And again, the roasts have only four ingredients. It’s the pork, it’s the cheese, it’s the ham and a few spices. That’s it.

Cattle Share from the Kitchen of B&B Ristorante, Las Vegas

Participating in our 1/8 cattle share program challenges you to eat like a true chef. Cattle shares are the most direct way to support sustainable farmers and are a great way to access exceptional beef produced outside of commercial scale.

Our partnering chefs and loyal customers have come to love our yearly cattle shares. This marks Chef Jason Neve’s second year bringing in a 1/2 cattle to B&B Ristorante, Las Vegas. He wrote a wonderful thank you note to farmers Craig and Amy Good, which we are delighted to share with you along with photos from the restaurant.

“I think we are the ones that are privileged to be working with such a great product.  I have been in the kitchen since 8:30 this morning like a kid in a candy store cooking up this part and that part.  I LOVE IT.

 Just finished the Neck Ragu that we will serve as a pasta tonight.  It took 24 hours to cook, and you can taste every minute of care from the time that you put into raising a great animal, the Fantasmas’ care in slaughtering and our time cooking it.”

For more information about purchasing a cattle share of your own click HERE.

Jason Neve

Chef Jason Neve

Born and raised in Cape Canaveral, Florida, Jason grew up around the water and all of its fresh seafood. An early interest in cooking for family and friends evolved into an education at the Culinary Institute of America where he graduated in 2003. Jason moved to New York City to train at AIX Restaurant under Chef Didier Virot. In 2005, Jason was part of the opening team at Del Posto. Jason’s aptitude in the kitchen and his passion for cured meats lead him out west to Las Vegas in 2007. After five years at the helm of the kitchen at B&B Ristorante, Jason was appointed Culinary Director of B&B Hospitality Group’s Las Vegas operations.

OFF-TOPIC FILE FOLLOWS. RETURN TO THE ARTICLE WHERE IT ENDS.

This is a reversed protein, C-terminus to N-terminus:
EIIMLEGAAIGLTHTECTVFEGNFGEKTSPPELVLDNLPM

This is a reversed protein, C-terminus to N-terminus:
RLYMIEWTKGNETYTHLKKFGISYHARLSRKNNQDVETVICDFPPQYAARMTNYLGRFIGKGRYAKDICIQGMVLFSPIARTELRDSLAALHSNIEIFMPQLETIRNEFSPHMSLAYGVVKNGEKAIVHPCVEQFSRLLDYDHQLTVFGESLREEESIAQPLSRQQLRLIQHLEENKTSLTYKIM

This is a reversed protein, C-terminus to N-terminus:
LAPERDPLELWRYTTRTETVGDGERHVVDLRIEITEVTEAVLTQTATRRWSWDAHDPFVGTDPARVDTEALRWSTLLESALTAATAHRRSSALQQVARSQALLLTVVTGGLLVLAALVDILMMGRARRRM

The Carnivore’s Manifesto Magical Meat Tour Update & Gallery!

We are on the road promoting Patrick Martins’ new book The Carnivore’s Manifesto!

We kicked off the tour Thursday in San Francisco at Americano Bar and Restaurant for a book signing on the patio with executive chef Josh Perez. On Friday, we made our way to Fatted Calf Charcuterie to visit Taylor and Toponia and the rest of their crew. They then  joined us for a dinner hosted at 18 Reasons. Sam, the owner of Bi-Rite Market, and Chili, who is their head meat purchaser, prepared an amazing meal of braised heritage pork shoulder with salsa verde and fresh panzanella salad. Michelle is in charge of organizing all the events and dinners at 18 Reasons and lead a discussion with Patrick, Mike Edison, Sam, Chili, Taylor, and Erin Fairbanks, about Patrick’s book and why sustainable and humane meat is important to each of them.

Saturday was our busiest day so far. We started our morning visiting Thomas, the owner of the famed Roli Roti catering and food trucks. Patrick names Thomas in his book as the maker of the single best sandwich in America! He was excited to show us around the new facility he is designing to serve as a production and distribution center for all of the fresh produce and heritage meat that he sources.  We then fought through the crowds at the Ferry Plaza’s Saturday Marketplace to taste one of his porchetta sandwiches straight from the Roli Roti truck parked there. It did not disappoint! Patrick stopped by Ferry Plaza Book Passage for a quick reading, and Mike Edison serenaded the crowd with a meat-centric set list and a rousing performance on his theremin.